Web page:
Historical aspects of distance education

Table of contents: The Kazakh-American Free University Academic Journal №1 - 2010

Author: Bordiyanu Ilona, Kazakh-American Free University, Kazakhstan

Distance education allows realization of two fundamental principles of modern education - education for all "and" lifelong education".

Conditions for the existence of humanity on the threshold of the XXI century require a transition to a new strategy of society development based on knowledge and highly educational technologies. Under these conditions, one of the major problems of the world community is the educational system formation and making it meet the challenges of the time. The feature of the educational system in the beginning of the XXI century must be the greater availability of education provided by the extensive use of new educational technologies, including distance learning and self-education using information and telecommunication technologies.

Strategically, distance learning can be called the educational system of the XXI century. The results of the scientific progress, previously concentrated on technology, today is concentrated in the information sphere. Professional knowledge become obsolete very quickly, it must be continuously improved. Distance form of education allows you creating a system of continuous learning, sharing information worldwide and providing a system of equal opportunities for all, regardless of social status and geographical location. It is able to respond flexibly to the needs of society and ensure the implementation of the constitutional right to education.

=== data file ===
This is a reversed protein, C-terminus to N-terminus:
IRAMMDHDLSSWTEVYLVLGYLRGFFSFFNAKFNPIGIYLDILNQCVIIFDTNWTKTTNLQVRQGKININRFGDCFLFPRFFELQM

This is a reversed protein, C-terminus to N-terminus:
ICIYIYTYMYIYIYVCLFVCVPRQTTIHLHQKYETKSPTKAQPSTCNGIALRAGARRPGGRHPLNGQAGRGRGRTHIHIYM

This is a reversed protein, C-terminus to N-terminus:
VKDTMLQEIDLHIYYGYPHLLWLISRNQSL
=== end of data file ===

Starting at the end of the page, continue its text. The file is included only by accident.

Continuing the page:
Today distance education is the subject of research. Every day brings new techniques. The specialized seminars and scientific conferences on this subject are conducted. On the Internet you can find a lot of resources about distance learning programs.

But, despite this, distance learning is not a new phenomenon. Accelerated degree programs have been widespread for many years. One of the newest trends is the instructional television, but, nevertheless, it has decades of existence. At the present time we feel a "virtual rush" of distance learning because of the appearance of the Internet.

Over the past few years the popularity of Web-based technologies has increased, the same way as free access to the Internet has influenced the increase of the number of Internet users. With the Internet, we can enjoy direct access to various resources media worldwide. The potential of Web-based technologies necessitates existence of teachers, as these technologies make it possible to combine educational resources scattered around the world, something similar to “bespoke” multimedia databases created for their own educational goals.